The King is dead, long live the com '

Political communication did not wait for spin doctors nor the Internet to exist. The death of Louis XIV, three centuries ago, was the occasion of a staging and propaganda exercise that will remain as a model of its kind, long before the emergence of our hypermediatised societies. At the Palace of Versailles, the exhibition The king is dead brings back to life the great spectacle that presided over the death of the Sun King. From the autopsy to the grandiose funeral in the basilica of Saint-Denis, after a period of one week when the embalmed remains of the sovereign were exposed in Versailles, the official mourning is told through a host of objects, for many never shown public. The death certificate, the report of autopsy (elegantly called "minutes of the opening of Louis XIV") and even the saw that served this noble task, are to be discovered in the middle of official paintings, busts and other sculptures . The exhibition intends to put the event in perspective with other funerals of sovereigns of French and European courts. The king is both a man and an institution and the staging of his death takes on a triple dimension, personal, religious and political. The royal remains were, moreover, subject to the principle of tripartition: the body at Saint-Denis, the entrails at Notre-Dame and the heart at the Saint-Antoine church. If today our great men are no longer scattered like a puzzle, the grandiose staging organized for the funerary rites they are subject to - transfers of ashes to the Pantheon or national funerals broadcast live - are the direct legacy of these monarchical traditions.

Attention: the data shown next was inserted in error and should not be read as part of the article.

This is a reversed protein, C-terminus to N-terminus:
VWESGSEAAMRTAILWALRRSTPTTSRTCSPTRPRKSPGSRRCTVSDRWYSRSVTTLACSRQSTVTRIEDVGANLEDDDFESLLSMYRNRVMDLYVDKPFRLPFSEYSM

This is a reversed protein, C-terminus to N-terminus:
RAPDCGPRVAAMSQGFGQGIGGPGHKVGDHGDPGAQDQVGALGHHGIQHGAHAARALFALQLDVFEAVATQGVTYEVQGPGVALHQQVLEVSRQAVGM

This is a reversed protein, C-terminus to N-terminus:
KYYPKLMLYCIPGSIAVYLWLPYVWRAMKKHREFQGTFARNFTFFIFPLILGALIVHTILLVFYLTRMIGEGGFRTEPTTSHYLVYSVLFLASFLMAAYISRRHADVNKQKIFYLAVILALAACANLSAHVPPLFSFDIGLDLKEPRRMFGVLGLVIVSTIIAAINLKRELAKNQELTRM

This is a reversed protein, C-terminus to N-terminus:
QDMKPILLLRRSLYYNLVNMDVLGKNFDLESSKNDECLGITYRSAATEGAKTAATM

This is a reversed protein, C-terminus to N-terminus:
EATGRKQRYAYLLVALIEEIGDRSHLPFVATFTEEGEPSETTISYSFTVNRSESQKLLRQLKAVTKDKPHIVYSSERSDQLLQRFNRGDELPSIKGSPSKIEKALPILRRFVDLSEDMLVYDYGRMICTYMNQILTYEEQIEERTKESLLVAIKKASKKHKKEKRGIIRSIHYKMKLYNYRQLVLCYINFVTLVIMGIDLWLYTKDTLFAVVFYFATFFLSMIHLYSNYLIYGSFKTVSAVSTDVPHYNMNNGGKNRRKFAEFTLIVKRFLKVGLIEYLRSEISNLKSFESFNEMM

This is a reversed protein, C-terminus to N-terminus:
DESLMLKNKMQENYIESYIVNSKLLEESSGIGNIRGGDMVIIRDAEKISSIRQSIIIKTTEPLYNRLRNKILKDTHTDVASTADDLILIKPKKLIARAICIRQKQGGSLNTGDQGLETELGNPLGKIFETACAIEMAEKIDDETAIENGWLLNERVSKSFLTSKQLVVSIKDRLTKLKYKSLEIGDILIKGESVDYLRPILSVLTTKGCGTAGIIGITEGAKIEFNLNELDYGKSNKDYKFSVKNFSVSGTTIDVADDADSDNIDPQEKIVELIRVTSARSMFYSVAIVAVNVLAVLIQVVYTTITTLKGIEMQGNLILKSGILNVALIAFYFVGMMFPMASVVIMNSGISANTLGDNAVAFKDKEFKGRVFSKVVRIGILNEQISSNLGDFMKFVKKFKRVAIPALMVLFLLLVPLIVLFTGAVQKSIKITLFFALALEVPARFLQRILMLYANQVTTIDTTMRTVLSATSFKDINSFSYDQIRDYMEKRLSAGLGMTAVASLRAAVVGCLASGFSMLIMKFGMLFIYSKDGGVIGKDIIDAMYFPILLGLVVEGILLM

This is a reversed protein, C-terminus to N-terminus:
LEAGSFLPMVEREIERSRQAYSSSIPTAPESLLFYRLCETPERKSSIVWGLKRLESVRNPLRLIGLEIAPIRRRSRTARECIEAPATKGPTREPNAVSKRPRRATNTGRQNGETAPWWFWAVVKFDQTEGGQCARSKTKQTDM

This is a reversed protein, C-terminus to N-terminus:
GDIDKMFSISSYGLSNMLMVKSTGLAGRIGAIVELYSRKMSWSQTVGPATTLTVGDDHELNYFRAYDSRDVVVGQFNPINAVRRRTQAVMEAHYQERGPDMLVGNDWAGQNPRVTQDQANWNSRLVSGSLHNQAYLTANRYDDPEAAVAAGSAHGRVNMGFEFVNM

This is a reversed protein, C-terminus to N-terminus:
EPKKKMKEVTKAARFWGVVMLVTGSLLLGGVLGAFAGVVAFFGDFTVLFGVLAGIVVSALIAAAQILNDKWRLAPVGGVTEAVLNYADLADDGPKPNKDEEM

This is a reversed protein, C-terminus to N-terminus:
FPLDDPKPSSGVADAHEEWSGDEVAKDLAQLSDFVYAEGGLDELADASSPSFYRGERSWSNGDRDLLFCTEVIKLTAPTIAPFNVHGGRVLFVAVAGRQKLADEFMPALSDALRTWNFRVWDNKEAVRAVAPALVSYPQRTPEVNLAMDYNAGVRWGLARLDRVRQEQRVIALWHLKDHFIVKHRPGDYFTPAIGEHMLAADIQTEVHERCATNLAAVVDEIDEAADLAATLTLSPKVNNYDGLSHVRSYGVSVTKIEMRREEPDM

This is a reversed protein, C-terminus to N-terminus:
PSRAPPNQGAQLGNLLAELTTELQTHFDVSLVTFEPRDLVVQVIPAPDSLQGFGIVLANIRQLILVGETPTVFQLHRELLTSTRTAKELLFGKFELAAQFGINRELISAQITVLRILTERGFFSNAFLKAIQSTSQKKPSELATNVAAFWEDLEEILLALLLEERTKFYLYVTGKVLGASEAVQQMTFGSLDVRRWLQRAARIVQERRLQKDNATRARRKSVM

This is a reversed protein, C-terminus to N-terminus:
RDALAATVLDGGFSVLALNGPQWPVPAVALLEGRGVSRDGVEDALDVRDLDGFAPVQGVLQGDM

"The King is Dead", Palace of Versailles, from October 27 to February 21. Information: www.leroiestmort.com

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